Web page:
Last week, City Hall in London played host to the inaugural Women Startup Challenge Europe.
10 female led start-ups pitched in front of a panel of tech industry veterans and investors; judges included LastMinute.com founder Martha Lane-Fox, TechStars London MD Max Kelly, CEO of auFeminin.com Marie-Laure Sauty de Chalon, Diane Tate, a Senior Program Manager at Mozilla, and Rajeeb Det, CEO of Learnerby and founder of Enternships.com.
The ten finalists were competing for a cash prize of €50,000 euros, which was ultimately scooped by Simprints, pitched by founder Alexandra Grigore the developers of an affordable biometric scanning device and mobile app, and cloud storage system, using which they hope to provide a fingerprint IDs to the 1.5 billion people worldwide who have no formal way to identify themselves.
The prize was awarded by the Craig Newmark Philanthropic Fund, who sponsored the event; in addition, Simprints will be given the opportunity to undergo one-on-one mentoring sessions with Wikipedia founder Jimmy Wales.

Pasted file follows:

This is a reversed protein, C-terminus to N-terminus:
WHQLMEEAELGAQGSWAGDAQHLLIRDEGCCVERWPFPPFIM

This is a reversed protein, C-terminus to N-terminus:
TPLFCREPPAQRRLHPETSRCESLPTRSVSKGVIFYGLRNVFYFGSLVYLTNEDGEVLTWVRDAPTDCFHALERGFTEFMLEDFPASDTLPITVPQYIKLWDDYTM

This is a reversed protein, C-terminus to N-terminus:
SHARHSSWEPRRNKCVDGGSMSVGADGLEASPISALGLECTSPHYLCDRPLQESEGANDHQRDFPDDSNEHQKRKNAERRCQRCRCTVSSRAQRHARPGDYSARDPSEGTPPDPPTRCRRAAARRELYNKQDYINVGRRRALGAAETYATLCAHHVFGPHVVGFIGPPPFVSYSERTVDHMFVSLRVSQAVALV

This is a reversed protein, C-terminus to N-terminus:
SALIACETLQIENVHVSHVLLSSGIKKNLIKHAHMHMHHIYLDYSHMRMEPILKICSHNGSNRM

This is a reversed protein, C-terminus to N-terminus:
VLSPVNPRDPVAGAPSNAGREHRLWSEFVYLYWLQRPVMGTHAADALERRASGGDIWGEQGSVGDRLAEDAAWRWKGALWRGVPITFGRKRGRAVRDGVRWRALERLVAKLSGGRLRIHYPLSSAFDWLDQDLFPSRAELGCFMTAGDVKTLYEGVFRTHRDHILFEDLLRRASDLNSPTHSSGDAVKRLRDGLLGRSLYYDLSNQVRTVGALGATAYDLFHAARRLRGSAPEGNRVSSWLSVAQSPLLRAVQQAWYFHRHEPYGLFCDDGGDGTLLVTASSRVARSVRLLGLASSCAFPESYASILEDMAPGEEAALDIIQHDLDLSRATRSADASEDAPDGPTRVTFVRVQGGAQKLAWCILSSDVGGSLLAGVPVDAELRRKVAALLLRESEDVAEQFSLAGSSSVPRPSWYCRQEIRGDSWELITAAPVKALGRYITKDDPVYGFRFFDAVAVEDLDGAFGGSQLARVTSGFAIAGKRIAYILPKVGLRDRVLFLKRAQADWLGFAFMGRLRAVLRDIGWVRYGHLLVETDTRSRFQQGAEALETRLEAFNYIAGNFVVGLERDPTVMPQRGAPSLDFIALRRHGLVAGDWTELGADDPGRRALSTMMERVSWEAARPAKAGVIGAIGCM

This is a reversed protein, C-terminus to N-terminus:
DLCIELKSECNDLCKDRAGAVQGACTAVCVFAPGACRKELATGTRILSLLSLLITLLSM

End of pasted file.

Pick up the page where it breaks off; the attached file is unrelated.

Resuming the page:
The Women Startup Challenge Europe is supported by non-profit organisation Women Who Tech; “This is our first-ever international competition and the response from the tech community has been extraordinary”, commented Allyson Kapin, Women Who Tech’s founder.
“We had more than 200 applications, and our finalists included some of the most innovative women-led startups based in Austria, Finland, France, Ireland, Spain and the UK.”
On the night, Lifebit, a Spanish med-tech startup founded by Dr Maria Chatzou which provides real-time, easy to deploy genomic analysis, received the Audience Choice Award; $120,000 worth of cloud services from IBM.
The remaining 8 finalists each received $10,000 in cloud services. All of the finalists had the opportunity to meet at Mozilla’s London HQ for a networking and mentoring session with investors and startup experts including Paul McNabb of Episode 1, Charles Thiede of Zapnito, Russell Buckley of Kinder Capital, Diane Tate of Mozilla, and Georgia Taylor-Foster of Playfair Capital.
“Supporting women in tech is a big deal, and not just in the U.S.,” commented a spokesperson for primary sponsor Newmark.
“The tech industry worldwide needs more women. We need their perspective and talent. But only 10 percent of global investor money goes to women-led startups, even though women-led companies deliver a 35 percent higher return than those led by men. We’ve got to invest in talent and close this gap.”
This was the fifth Women Startup Challenge to have taken place since June 2015, but the first outside of the US.
The events have seen participation from more than 1,500 women-led startups, with nearly $1m in cash and prizes distributed to date.
Long may it continue.